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Evans solos to world road crown

  • By Andrew Hood
  • Published Sep. 27, 2009
  • Updated Sep. 28, 2010 at 3:47 PM EDT

By Andrew Hood

2009 world championships: Australian Cadel Evans celebrates his rainbow jersey.

Photo: Graham Watson

Cadel Evans erased a career of close calls with a daring attack on the final climb to drop a super-star group of riders to win the 2009 world road cycling championships.

The Aussie climbed out of the saddle in the closing kilometers of the 259km epic battle to win the most important victory of his career. No one can say Evans doesn’t attack anymore.

“This is for all the critics I’ve had this season,” Evans said. “I have seven worlds medals from mountain biking at home, but none of them are gold. People say I never win, but today I won something pretty big.”

Fresh off third overall at the Vuelta a España, Evans becomes the first Aussie to win the elite men’s road race title. He broke down in tears after winning the rainbow jersey, repeatedly kissing his wedding ring, which he hangs around his neck on a chain.

“I live in this area and this is my home-away-from-home for me. I’ve been thinking about these worlds for two years,” Evans said. “When things didn’t go as I had hoped at the Tour this year, so I immediately began to think about the Vuelta and the worlds.”

2009 world championships: Russian Alexander Kolobnev and Spaniard Joaquin Rodriguez couldn’t catch Evans.

Photo: Graham Watson

Russian Alexander Kolobnev claimed silver and Joaquin Rodriguez saved Spain’s honor to take bronze as the pair trailed in 27 seconds in arrears in one of the most action-packing finales in recent worlds history.

“I think I could have had the legs to win today, but Cadel was just too strong for me on the final climb,” said Kolobnev, who also won silver at the Stuttgart worlds in 2007. “I am still very satisfied with the race. I didn’t want to risk that the others caught me from behind and then have to sprint against the others. Silver is a good result on such a difficult course.”

The road and Olympic gold medalists, Samuel Sánchez (Spain) and Fabian Cancellara (Switzerland), ran out of gas in the medal hunt, crossing the line fourth and fifth, respectively, at 30 seconds back.

2009 world championships: Swiss Fabian Cancellara did what he could but was heavily marked.

Photo: Graham Watson

“It was a lottery today and I played my cards,” Cancellara said. “Of course I wanted to win today. The Spanish were marking me and I did what I could. I won the gold medal in the time trial and today proves to me that I am capable of winning the road title. I will keep trying.”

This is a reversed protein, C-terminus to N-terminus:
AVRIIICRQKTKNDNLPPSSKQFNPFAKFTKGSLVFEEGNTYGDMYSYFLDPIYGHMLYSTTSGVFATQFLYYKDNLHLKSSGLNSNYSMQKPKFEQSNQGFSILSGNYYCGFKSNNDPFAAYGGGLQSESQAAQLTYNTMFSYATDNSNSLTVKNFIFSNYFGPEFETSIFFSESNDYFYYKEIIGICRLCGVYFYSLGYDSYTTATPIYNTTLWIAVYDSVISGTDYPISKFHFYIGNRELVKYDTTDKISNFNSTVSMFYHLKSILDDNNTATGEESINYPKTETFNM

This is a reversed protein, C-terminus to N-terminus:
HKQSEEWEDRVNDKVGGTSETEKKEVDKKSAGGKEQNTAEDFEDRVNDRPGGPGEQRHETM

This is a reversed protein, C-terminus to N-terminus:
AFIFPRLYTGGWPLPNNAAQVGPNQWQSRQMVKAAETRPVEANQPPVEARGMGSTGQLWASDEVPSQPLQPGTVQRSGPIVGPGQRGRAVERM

Attacks out of all-star break

The 2009 worlds followed the script, with an early no-hope group charging away early and an interesting counter-attack with some heavy hitters like Alessandro Ballan (Italy) and Tom Boonen (Belgium) at 12 laps into the 19-lap battle.

Things unfolded as expected when the main pack swept up the remnants of the break and the real fight began in earnest with two laps to go.

2009 world championships: Luxembourg’s Kim Kirchen has a go.

Photo: Graham Watson

Gorazd Stangelj (Slovenia) surged away from an elite 19-man breakaway on the Acqua Fresca climb. Trailing after him were Kim Kirchen (Luxembourg), Luca Paolini (Italy), Oliver Zaugg (Switzerland) and Joaquin Rodriguez (Spain).

The first real accelerations among the favorites fractured the main pack, with most of the big names represented in a front group of about 30 riders. Edvald Boasson Hagen (Norway) was among the top names to get gapped.

Cancellara put down the hammer out of the fragmented front group to bridge out to the Zaugg group, with about 30 trailing riders desperately trying to hang on. Damiano Cunego (Italy) was with a nine-rider split, but refused to pull through, allowing more teammates to pull up.

Other names to make the selection were Evans and Simon Gerrans (Australia); Ivan Basso and Filippo Pozzato (Italy); Philippe Gilbert (Belgium); and Kolobnev.

Pozzato and Basso turned the screws on the second climb, with Kolobnev, Cancellara and Gerrans hanging on. In their wake, Boonen popped after riding most of the stage in a breakaway.

The hard effort whittled the favorite group down to 20, with Spain still having its three leaders in position, with Valverde, Sánchez and Oscar Freire along with Rodriguez from the early break. In there for Italy were Basso, Cunego and Pozzato.

Alexander Vinokourov (Kazakhstan) attacked on the flats, with Valverde and Arvesen marking the moves. It all came down to the final lap.

How it unfolded

Warm skies and raucous crowds welcomed the pack for the 10:30 a.m. start. Fans poured in from nearby Italy and the biggest cheers went up for the Italians and the hometown Swiss.

It didn’t take long for the inevitable early, no-hope break to form. Attacks came on the second of two climbs featured on each lap, with sprinter André Greipel (Germany), Yukiya Arashiro (Japan), Matija Kvasina (Croatia), Christoph Sokoll (Austria), Peter Kusztor (Hungary) and Jan Barta (Czech Republic) pulling clear.

2009 world championships: Mauricio Ardila Cano (Colombia) leads an escape.

Photo: Graham Watson

Four chased out, with Gorazd Stangelj (Slovenia), Mauricio Ardila Cano (Colombia), Olegs Melehs (Latvia) and Volodymyr Zagorodny (Ukraine) to form the day’s main breakaway.

The gap opened to 10 minutes after six laps and Italy’s Marzio Bruseghin and Spain’s Ruben Plaza led the pace in the main pack as the race slowly gained momentum. Bruseghin led the pack across the start-finish line for six consecutive laps.

In lap 12, the main bunch sprang to life when Italians Michele Scarponi and Giovanni Visconti surged out of the pack on the Acqua Fresca climb. Quickly marking the move were two Belgians, Francis De Greef and Greg Van Avermaet, and Spain’s Dani Moreno.

Bridging out were reigning world champion Ballan, Spain’s Joaquin Rodriguez, Switzerland’s Michael Albasini, Holland’s Johnny Hoogerland, and Germany’s Paul Martens to form a group at 3:20 back.